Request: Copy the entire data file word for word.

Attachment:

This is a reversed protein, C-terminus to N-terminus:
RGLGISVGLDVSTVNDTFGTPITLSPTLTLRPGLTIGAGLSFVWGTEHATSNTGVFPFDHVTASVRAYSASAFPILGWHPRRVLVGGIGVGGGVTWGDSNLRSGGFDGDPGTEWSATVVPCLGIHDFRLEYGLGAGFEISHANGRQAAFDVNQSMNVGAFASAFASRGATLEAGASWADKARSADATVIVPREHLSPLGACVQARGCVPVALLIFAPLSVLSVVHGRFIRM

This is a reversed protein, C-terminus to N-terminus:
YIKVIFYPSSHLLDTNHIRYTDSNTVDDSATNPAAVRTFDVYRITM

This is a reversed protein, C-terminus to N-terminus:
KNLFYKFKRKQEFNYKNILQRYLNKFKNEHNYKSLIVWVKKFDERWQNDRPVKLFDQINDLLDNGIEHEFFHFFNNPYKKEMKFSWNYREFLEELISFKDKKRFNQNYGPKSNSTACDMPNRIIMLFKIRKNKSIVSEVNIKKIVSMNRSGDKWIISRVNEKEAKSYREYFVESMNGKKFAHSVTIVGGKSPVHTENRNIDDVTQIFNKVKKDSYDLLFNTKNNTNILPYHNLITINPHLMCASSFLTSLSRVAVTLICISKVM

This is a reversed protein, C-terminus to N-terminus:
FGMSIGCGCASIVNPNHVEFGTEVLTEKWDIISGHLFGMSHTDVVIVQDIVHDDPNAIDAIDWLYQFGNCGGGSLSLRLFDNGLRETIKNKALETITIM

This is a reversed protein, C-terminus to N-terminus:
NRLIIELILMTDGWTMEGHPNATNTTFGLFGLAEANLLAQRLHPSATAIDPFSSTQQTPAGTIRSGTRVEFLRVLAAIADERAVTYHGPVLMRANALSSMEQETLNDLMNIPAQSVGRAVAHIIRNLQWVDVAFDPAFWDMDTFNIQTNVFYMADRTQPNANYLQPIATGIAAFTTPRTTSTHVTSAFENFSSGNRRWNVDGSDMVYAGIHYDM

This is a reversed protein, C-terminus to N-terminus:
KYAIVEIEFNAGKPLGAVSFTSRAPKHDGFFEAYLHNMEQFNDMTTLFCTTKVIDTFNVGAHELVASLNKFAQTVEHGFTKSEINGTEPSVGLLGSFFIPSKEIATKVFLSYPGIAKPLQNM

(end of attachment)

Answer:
This is a reversed protein, C-terminus to N-terminus:
RGLGISVGLDVSTVNDTFGTPITLSPTLTLRPGLTIGAGLSFVWGTEHATSNTGVFPFDHVTASVRAYSASAFPILGWHPRRVLVGGIGVGGGVTWGDSNLRSGGFDGDPGTEWSATVVPCLGIHDFRLEYGLGAGFEISHANGRQAAFDVNQSMNVGAFASAFASRGATLEAGASWADKARSADATVIVPREHLSPLGACVQARGCVPVALLIFAPLSVLSVVHGRFIRM

This is a reversed protein, C-terminus to N-terminus:
YIKVIFYPSSHLLDTNHIRYTDSNTVDDSATNPAAVRTFDVYRITM

This is a reversed protein, C-terminus to N-terminus:
KNLFYKFKRKQEFNYKNILQRYLNKFKNEHNYKSLIVWVKKFDERWQNDRPVKLFDQINDLLDNGIEHEFFHFFNNPYKKEMKFSWNYREFLEELISFKDKKRFNQNYGPKSNSTACDMPNRIIMLFKIRKNKSIVSEVNIKKIVSMNRSGDKWIISRVNEKEAKSYREYFVESMNGKKFAHSVTIVGGKSPVHTENRNIDDVTQIFNKVKKDSYDLLFNTKNNTNILPYHNLITINPHLMCASSFLTSLSRVAVTLICISKVM

This is a reversed protein, C-terminus to N-terminus:
FGMSIGCGCASIVNPNHVEFGTEVLTEKWDIISGHLFGMSHTDVVIVQDIVHDDPNAIDAIDWLYQFGNCGGGSLSLRLFDNGLRETIKNKALETITIM

This is a reversed protein, C-terminus to N-terminus:
NRLIIELILMTDGWTMEGHPNATNTTFGLFGLAEANLLAQRLHPSATAIDPFSSTQQTPAGTIRSGTRVEFLRVLAAIADERAVTYHGPVLMRANALSSMEQETLNDLMNIPAQSVGRAVAHIIRNLQWVDVAFDPAFWDMDTFNIQTNVFYMADRTQPNANYLQPIATGIAAFTTPRTTSTHVTSAFENFSSGNRRWNVDGSDMVYAGIHYDM

This is a reversed protein, C-terminus to N-terminus:
KYAIVEIEFNAGKPLGAVSFTSRAPKHDGFFEAYLHNMEQFNDMTTLFCTTKVIDTFNVGAHELVASLNKFAQTVEHGFTKSEINGTEPSVGLLGSFFIPSKEIATKVFLSYPGIAKPLQNM